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Fair Labor Standards Act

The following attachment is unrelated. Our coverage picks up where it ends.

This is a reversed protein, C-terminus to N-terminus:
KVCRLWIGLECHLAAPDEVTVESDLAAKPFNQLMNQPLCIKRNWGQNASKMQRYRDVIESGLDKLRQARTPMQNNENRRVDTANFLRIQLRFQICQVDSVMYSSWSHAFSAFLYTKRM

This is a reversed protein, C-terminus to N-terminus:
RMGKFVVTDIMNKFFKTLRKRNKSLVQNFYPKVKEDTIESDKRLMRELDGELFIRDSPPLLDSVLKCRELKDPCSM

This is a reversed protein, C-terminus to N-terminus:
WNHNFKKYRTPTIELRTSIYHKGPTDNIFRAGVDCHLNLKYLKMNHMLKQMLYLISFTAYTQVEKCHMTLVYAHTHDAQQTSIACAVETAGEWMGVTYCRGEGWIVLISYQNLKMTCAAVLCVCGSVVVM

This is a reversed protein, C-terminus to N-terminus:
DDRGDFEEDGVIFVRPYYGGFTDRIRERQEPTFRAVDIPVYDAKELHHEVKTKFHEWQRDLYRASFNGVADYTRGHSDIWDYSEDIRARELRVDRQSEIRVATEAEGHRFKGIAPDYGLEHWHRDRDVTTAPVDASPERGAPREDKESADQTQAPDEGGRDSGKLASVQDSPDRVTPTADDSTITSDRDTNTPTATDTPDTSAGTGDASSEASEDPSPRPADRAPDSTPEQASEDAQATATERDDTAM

The Fair Labor Standards Act (FLSA) of 1938 is a federal statute of the United States. The FLSA introduced the forty-hour work week, established a national minimum wage, guaranteed “time-and-a-half” for overtime in certain jobs, and prohibited most employment of minors in “oppressive child labor”, a term that is defined in the statute. It applies to employees engaged in interstate commerce or employed by an enterprise engaged in commerce or in the production of goods for commerce, unless the employer can claim an exemption from coverage.